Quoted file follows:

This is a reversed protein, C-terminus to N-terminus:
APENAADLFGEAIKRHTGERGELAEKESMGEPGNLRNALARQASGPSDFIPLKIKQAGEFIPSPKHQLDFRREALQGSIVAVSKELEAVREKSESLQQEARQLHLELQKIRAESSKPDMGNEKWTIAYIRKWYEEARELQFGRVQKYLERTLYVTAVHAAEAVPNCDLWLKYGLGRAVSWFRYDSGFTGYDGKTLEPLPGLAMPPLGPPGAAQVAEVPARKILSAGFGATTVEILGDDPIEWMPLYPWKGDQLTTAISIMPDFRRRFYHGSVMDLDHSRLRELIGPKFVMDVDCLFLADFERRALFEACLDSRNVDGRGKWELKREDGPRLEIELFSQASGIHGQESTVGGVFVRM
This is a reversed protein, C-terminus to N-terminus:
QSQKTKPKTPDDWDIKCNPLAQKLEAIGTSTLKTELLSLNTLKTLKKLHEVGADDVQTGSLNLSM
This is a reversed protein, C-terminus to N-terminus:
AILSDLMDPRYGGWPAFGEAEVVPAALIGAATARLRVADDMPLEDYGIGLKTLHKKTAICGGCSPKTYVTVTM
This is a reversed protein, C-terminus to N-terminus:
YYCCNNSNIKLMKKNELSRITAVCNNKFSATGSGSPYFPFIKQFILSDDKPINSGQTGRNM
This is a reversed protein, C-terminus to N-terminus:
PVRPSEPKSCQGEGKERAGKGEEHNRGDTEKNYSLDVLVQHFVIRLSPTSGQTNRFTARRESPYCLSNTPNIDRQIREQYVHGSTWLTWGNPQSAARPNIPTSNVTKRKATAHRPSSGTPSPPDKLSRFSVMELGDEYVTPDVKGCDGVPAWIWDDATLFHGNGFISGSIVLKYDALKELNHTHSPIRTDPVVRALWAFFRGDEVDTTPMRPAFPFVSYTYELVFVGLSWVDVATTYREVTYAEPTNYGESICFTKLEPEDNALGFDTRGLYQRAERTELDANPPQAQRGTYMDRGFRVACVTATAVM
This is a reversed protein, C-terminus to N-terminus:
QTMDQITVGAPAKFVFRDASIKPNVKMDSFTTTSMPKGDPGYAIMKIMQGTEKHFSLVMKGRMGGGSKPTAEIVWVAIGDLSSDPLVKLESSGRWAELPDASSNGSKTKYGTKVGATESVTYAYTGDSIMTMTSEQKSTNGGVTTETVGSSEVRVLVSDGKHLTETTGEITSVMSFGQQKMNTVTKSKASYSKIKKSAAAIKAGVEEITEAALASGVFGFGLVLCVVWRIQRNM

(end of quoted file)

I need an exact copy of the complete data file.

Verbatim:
This is a reversed protein, C-terminus to N-terminus:
APENAADLFGEAIKRHTGERGELAEKESMGEPGNLRNALARQASGPSDFIPLKIKQAGEFIPSPKHQLDFRREALQGSIVAVSKELEAVREKSESLQQEARQLHLELQKIRAESSKPDMGNEKWTIAYIRKWYEEARELQFGRVQKYLERTLYVTAVHAAEAVPNCDLWLKYGLGRAVSWFRYDSGFTGYDGKTLEPLPGLAMPPLGPPGAAQVAEVPARKILSAGFGATTVEILGDDPIEWMPLYPWKGDQLTTAISIMPDFRRRFYHGSVMDLDHSRLRELIGPKFVMDVDCLFLADFERRALFEACLDSRNVDGRGKWELKREDGPRLEIELFSQASGIHGQESTVGGVFVRM
This is a reversed protein, C-terminus to N-terminus:
QSQKTKPKTPDDWDIKCNPLAQKLEAIGTSTLKTELLSLNTLKTLKKLHEVGADDVQTGSLNLSM
This is a reversed protein, C-terminus to N-terminus:
AILSDLMDPRYGGWPAFGEAEVVPAALIGAATARLRVADDMPLEDYGIGLKTLHKKTAICGGCSPKTYVTVTM
This is a reversed protein, C-terminus to N-terminus:
YYCCNNSNIKLMKKNELSRITAVCNNKFSATGSGSPYFPFIKQFILSDDKPINSGQTGRNM
This is a reversed protein, C-terminus to N-terminus:
PVRPSEPKSCQGEGKERAGKGEEHNRGDTEKNYSLDVLVQHFVIRLSPTSGQTNRFTARRESPYCLSNTPNIDRQIREQYVHGSTWLTWGNPQSAARPNIPTSNVTKRKATAHRPSSGTPSPPDKLSRFSVMELGDEYVTPDVKGCDGVPAWIWDDATLFHGNGFISGSIVLKYDALKELNHTHSPIRTDPVVRALWAFFRGDEVDTTPMRPAFPFVSYTYELVFVGLSWVDVATTYREVTYAEPTNYGESICFTKLEPEDNALGFDTRGLYQRAERTELDANPPQAQRGTYMDRGFRVACVTATAVM
This is a reversed protein, C-terminus to N-terminus:
QTMDQITVGAPAKFVFRDASIKPNVKMDSFTTTSMPKGDPGYAIMKIMQGTEKHFSLVMKGRMGGGSKPTAEIVWVAIGDLSSDPLVKLESSGRWAELPDASSNGSKTKYGTKVGATESVTYAYTGDSIMTMTSEQKSTNGGVTTETVGSSEVRVLVSDGKHLTETTGEITSVMSFGQQKMNTVTKSKASYSKIKKSAAAIKAGVEEITEAALASGVFGFGLVLCVVWRIQRNM